Johnson & Johnson (NYSE:JNJ) released its fourth-quarter earnings on Jan. 22. The results were mixed, with earnings per share of $1.88, which came in above analyst expectations of $1.87 despite its top line of $20.74 billion missing Wall Street's estimates of $20.8 billion. The stock was initially down around 2% on the results but it has since climbed back up.  

But let's take a closer look at J&J's final report for fiscal 2019 to see whether the healthcare stock is still a good buy.

Strong growth continues, but so does legal trouble

For the full fiscal year, J&J's total revenue was up just 0.6%, going from $81.6 billion to $82.1 billion. But the company's largest segment, pharmaceuticals, was also its best with sales growth of 3.6%. Multiple drugs grew by double digits this past year. 

It's an impressive performance given the adversity the company has faced in recent years relating to its products. Thousands of people have sued the company over claims J&J's baby powder products caused them to develop cancer. In 2018, a jury ordered J&J to pay $4.7 billion to 22 women who developed ovarian cancer from the products. Then in 2019, a judge in Oklahoma ordered the healthcare giant to pay $572 million as a result of its role in the state's opioid crisis. Later that year, the company incurred a hefty fine of $8 billion in punitive damages for side effects related to its Risperdal drug which is used to treat mood disorders, including schizophrenia due to claims it caused patients to develop gynecomastia (or the growth of breasts in males). J&J appealed the fine and a judge reduced it to $6.8 million, but it's yet another product that has put a black mark on the company's image. 

Thanks to its diversification, J&J has plenty of products that are doing well for the company. Stelara, in particular, continues to be a great performer. The drug, which treats Crohn's disease, generated $6.3 billion in sales in fiscal 2019 at a growth rate of 23.4%. Darzalex, which treats myeloma, a form of blood cancer, also saw tremendous growth of nearly 50%. With sales of $3 billion worldwide, it has the potential to be a key contributor to the company's pharmaceutical sales if it keeps growing at this clip. 

Medical products in a pharmacy.

Image source: Getty Images.

And even though the company's medical device revenue was down 3.8% overall, that was mainly due to U.S. sales, which were down 3.5%. International medical device sales declined by 4.1%, but without the impact of foreign exchange, that revenue would have been just 0.1% lower than in the prior year.

What was surprising is that in the consumer segment,J&J's sales were up 1.4% in the U.S. in 2019. However, revenue from its baby care products declined by 14.2% year over year in the U.S. and by 8.6% in international markets.  Overall, the company's consumer segment did well internationally where sales were down 0.4%, but had it not been for foreign exchange, revenue would have increased by 4.2%.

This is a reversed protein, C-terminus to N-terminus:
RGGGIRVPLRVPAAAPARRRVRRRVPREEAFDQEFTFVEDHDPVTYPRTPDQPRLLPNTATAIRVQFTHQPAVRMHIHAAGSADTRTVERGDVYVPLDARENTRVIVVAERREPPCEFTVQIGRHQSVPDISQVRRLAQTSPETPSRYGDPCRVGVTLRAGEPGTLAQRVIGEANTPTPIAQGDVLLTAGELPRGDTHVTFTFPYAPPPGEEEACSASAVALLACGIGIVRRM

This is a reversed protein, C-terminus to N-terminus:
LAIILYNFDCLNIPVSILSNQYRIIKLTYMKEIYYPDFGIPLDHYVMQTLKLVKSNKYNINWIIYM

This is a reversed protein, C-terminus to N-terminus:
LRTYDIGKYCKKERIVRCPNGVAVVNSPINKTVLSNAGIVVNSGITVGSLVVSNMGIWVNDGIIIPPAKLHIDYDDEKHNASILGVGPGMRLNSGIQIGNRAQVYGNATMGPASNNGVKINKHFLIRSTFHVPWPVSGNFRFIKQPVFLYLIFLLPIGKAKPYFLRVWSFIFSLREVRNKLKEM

J&J expects its growth to continue in 2020 with guidance indicating adjusted diluted earnings-per-share growth between 3.1% and 4.8%. The company also forecasts reported sales to rise between 4% and 5% this year. 

18% profit margin intact despite litigation expenses

J&J's earnings of $15.1 billion for the year were down 1.2% from 2018, but they were still more than 18% of the company's top line. An 18% profit margin is very strong, especially given that the company incurred more than $5 billion in litigation expenses during the year by fighting and settling lawsuits. 

The strong bottom line is a testament to the company's resilient and diverse product base, which allows it to produce healthy profits in the face of adversity.

Why J&J is still a good long-term investment

What the company's year-end results showed is just how well diversified J&J is and how powerful a brand it still is. Although the company is struggling in the U.S. market, that isn't the case internationally, where it continues to grow and perform well. 

J&J still faces many challenges relating to baby products and there's a lot of uncertainty about its role in the opioid epidemic. In January, Washington announced it was the latest state to sue J&J in relation to the opioid crisis and more states could decide to do the same. However, despite the risks involved, the company still has many good products valued by consumers. And as long as it continues innovating and developing quality products, it'll remain a solid healthcare stock to buy and hold for many years.

Over the past five years, J&J's stock has risen 47%. Although it underperformed the S&P's returns of 57% during that time, it's still a good investment once you factor in its dividend. A Dividend Aristocrat, J&J has rewarded long-term investors, increasing its payouts for more than 50 years in a row. Currently, the stock pays a dividend yield of 2.5%, which is well above the S&P 500 average of 1.85%.

There's undoubtedly some risk involved in holding shares of J&J, but with the company generating more than $80 billion in sales and an impressive bottom line, it's a calculated one that can more than pay off in the long run. Trading at a forward price-to-earnings ratio of 15, J&J's stock is a good option for value investors as well as dividend investors who are looking for a steady stream of dividend income.